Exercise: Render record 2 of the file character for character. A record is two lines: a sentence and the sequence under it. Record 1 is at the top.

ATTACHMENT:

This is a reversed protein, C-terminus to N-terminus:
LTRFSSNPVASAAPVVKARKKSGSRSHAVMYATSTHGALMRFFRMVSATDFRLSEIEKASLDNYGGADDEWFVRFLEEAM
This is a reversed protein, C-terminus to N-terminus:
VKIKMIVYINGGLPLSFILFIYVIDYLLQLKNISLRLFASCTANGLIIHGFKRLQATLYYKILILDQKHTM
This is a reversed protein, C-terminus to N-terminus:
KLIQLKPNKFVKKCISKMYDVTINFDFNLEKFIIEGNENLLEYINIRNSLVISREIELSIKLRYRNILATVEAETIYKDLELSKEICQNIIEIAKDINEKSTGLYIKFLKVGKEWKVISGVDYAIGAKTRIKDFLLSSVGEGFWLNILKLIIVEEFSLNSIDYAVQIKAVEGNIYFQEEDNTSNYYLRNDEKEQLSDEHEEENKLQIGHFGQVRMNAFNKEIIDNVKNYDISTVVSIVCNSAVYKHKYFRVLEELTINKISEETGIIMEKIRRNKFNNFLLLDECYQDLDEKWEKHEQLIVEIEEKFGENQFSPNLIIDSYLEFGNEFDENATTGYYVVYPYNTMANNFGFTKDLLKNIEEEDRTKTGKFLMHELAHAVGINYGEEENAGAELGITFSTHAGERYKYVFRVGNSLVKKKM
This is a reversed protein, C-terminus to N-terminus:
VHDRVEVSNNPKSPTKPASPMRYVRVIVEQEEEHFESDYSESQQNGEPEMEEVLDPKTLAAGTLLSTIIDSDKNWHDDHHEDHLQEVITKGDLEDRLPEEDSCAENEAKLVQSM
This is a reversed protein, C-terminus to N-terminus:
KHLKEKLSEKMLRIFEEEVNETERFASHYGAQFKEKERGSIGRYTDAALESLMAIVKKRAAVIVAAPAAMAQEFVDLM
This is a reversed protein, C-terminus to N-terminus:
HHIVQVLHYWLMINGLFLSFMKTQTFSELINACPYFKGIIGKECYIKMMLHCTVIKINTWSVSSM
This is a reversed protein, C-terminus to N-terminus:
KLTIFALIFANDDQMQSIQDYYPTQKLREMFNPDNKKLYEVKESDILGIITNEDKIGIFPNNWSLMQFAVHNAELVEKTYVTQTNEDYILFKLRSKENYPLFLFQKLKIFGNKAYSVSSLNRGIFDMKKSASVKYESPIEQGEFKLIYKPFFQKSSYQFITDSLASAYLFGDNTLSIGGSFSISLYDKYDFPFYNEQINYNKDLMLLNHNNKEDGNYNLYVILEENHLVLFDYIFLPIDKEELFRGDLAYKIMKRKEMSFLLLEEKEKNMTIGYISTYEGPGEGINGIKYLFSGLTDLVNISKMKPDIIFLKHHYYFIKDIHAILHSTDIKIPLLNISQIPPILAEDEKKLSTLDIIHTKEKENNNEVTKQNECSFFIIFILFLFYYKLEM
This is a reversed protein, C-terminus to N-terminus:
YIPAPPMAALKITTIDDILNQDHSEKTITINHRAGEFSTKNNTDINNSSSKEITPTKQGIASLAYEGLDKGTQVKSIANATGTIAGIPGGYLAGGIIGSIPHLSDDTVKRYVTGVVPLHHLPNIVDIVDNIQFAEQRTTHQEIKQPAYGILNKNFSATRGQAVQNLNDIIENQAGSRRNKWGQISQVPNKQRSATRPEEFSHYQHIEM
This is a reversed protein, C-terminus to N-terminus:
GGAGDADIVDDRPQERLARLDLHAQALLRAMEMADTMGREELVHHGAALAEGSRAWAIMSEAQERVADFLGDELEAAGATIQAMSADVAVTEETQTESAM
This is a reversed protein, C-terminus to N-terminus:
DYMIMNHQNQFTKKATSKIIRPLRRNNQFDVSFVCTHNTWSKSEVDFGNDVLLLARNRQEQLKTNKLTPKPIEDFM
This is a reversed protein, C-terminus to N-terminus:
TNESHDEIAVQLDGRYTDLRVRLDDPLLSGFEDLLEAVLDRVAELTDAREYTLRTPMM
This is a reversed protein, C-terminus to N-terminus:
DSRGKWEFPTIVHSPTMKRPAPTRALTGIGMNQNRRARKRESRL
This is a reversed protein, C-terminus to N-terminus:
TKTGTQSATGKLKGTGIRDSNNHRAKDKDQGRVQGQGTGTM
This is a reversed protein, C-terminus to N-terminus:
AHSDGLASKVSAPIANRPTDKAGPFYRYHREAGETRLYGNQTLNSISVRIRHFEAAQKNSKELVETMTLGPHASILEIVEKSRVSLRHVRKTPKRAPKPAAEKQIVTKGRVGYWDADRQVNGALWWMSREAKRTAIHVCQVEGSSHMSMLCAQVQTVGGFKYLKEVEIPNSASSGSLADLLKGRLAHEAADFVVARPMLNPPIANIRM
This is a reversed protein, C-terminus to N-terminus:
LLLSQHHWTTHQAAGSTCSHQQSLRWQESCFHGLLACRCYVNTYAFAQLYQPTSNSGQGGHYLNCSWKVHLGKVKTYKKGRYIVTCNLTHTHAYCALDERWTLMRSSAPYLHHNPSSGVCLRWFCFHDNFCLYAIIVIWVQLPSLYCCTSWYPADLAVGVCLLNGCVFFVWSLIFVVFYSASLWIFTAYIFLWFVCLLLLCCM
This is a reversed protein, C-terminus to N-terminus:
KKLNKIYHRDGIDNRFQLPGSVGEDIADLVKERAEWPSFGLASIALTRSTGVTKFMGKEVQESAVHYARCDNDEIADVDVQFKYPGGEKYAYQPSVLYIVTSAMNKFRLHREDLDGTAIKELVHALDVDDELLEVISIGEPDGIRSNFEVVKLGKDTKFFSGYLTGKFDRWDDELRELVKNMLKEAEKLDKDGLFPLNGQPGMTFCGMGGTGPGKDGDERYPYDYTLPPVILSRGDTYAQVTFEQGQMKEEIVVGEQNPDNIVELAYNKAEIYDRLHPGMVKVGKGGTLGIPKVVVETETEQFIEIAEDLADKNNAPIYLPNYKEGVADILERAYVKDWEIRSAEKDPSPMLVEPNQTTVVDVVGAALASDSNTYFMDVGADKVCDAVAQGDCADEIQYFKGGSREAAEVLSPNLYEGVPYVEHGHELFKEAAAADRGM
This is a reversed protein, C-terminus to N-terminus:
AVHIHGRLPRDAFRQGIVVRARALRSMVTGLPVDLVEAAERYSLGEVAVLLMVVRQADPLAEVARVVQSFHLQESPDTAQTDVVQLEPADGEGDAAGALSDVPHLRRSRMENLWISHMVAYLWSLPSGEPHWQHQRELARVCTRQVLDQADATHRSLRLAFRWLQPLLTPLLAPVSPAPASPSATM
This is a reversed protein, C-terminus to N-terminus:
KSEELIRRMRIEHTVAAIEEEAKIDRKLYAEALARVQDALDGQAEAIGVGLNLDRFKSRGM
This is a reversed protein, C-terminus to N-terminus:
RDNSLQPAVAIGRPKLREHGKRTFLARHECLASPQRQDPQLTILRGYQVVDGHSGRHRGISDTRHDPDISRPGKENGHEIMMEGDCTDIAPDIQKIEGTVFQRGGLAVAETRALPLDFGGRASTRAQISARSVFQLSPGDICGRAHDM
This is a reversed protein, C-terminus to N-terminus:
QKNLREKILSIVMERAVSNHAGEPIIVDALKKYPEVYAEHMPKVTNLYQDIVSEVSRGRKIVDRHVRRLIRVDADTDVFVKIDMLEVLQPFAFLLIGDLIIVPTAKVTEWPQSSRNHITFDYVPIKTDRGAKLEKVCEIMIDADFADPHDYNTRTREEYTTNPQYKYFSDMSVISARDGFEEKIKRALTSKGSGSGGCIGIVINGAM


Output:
This is a reversed protein, C-terminus to N-terminus:
VKIKMIVYINGGLPLSFILFIYVIDYLLQLKNISLRLFASCTANGLIIHGFKRLQATLYYKILILDQKHTM